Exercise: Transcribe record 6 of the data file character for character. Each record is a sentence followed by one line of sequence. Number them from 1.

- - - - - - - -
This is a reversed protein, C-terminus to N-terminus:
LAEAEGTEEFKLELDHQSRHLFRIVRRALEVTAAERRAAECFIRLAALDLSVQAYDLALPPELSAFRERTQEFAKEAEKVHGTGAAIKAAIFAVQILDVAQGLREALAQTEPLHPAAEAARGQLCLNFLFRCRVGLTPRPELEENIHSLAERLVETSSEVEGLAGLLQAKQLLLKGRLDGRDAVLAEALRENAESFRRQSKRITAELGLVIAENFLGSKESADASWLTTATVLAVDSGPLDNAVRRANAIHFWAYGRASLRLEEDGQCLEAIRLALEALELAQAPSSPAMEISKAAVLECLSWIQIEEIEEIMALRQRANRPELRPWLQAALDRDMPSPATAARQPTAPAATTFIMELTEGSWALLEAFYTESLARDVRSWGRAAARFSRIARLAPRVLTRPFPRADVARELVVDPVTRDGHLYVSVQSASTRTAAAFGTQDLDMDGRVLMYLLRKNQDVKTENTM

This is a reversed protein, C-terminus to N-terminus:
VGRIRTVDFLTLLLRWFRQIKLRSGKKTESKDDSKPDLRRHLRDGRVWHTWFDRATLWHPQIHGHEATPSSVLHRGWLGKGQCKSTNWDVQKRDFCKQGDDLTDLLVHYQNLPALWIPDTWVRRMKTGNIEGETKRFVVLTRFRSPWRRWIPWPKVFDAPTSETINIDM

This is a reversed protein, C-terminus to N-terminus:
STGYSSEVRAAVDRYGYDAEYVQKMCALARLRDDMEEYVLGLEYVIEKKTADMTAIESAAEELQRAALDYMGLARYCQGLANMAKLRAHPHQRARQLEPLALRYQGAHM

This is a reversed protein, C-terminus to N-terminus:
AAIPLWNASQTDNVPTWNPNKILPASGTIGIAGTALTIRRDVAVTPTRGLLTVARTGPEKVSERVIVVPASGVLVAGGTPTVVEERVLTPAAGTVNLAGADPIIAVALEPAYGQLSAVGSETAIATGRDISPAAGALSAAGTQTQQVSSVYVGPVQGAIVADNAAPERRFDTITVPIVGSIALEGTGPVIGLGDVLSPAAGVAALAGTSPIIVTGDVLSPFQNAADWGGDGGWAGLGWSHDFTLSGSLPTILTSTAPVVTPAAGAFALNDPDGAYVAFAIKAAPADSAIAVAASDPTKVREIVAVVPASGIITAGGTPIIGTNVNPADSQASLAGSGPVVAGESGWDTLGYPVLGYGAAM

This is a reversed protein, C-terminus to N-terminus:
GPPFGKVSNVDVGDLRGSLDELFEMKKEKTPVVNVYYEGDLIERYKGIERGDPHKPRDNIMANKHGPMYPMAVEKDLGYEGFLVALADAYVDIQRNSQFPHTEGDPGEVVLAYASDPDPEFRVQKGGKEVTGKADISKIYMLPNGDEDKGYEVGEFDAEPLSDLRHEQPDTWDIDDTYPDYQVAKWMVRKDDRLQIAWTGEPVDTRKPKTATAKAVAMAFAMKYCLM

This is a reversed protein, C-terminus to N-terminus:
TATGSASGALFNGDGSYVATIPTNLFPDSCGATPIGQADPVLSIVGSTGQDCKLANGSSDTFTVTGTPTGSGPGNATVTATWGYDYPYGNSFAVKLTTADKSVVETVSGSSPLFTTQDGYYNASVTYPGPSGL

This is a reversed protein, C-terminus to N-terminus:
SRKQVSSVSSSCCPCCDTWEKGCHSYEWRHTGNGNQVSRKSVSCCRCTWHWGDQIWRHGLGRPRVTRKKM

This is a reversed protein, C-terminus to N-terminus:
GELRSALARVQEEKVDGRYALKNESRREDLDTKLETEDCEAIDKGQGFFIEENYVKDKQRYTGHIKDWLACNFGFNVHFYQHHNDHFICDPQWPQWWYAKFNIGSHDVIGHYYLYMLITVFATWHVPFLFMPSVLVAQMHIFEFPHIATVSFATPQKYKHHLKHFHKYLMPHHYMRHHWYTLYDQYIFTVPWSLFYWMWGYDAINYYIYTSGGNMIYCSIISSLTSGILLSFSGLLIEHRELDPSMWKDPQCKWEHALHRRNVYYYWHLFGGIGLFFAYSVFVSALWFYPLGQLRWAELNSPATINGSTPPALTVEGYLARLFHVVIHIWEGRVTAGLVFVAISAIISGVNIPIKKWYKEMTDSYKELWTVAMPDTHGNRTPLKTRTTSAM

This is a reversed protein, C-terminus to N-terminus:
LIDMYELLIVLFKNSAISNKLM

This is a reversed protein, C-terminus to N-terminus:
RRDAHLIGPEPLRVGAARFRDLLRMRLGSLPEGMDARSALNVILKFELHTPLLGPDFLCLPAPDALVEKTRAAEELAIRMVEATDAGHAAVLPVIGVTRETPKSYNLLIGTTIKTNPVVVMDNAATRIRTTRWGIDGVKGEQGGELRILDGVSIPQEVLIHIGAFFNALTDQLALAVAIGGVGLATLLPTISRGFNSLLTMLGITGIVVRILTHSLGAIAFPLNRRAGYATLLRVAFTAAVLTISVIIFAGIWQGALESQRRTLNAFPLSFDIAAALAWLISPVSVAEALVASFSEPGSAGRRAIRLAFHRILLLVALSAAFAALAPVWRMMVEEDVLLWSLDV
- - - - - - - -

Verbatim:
This is a reversed protein, C-terminus to N-terminus:
TATGSASGALFNGDGSYVATIPTNLFPDSCGATPIGQADPVLSIVGSTGQDCKLANGSSDTFTVTGTPTGSGPGNATVTATWGYDYPYGNSFAVKLTTADKSVVETVSGSSPLFTTQDGYYNASVTYPGPSGL